According to the report, which appeared in the journal Hepatology, people with the hepatitis C virus, which is blood borne, were almost four times more likely to report having a tattoo, even when other major risk factors were taken into account
"Tattooing in and of itself may pose a risk for this disease that can lay dormant for many, many years," said study co-author Fritz Francois of New York University Langone Medical Center, although he warned that the study could not produce a direct cause and effect.
About 3.2 million people in the United States have hepatitis C, and many don't know because they don't feel ill, according to the U.S. Centers for Disease Control and Prevention (CDC).
Hepatitis C is the leading cause of liver cancer and the most common reason for liver transplants in the U.S. Some 70 percent of people infected will develop chronic liver disease, and up to 5 percent will die from cirrhosis or liver cancer.
Child labour uncovered in Apple's supply chain (26 January 2013)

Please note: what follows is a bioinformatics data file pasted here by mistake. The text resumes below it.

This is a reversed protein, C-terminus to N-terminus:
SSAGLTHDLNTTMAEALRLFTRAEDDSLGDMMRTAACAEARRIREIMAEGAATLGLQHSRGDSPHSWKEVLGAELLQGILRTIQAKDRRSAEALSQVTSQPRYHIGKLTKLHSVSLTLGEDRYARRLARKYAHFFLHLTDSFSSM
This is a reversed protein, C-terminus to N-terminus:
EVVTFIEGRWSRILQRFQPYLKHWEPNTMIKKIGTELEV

Apple has discovered multiple cases of child labour in its supply chain, including one Chinese company that employed 74 children under the age of 16, in the latest controversy over the technology giant's manufacturing methods.
An internal audit found a flipside to the western consumer's insatiable thirst for innovative and competitively priced gadgets. It uncovered 106 cases of underage labour being used at Apple suppliers last year and 70 cases historically. The report follows a series of worker suicides over working conditions at Foxconn, the Taiwanese company that assembles must-have products such as the iPad and iPhone, and lethal explosions at other plants.
Apple's annual supplier report -- which monitors nearly 400 suppliers -- found that children were employed at 11 factories involved in making its products. A number of them had been recruited using forged identity papers.
The report uncovered a catalogue of other offences, ranging from mandatory pregnancy tests, to bonded workers whose wages are confiscated to pay off debts imposed by recruitment agencies. They also found cases of juveniles being used to lift heavy goods, workers having their wages docked as a punishment and one factory dumping waste oil in the toilets.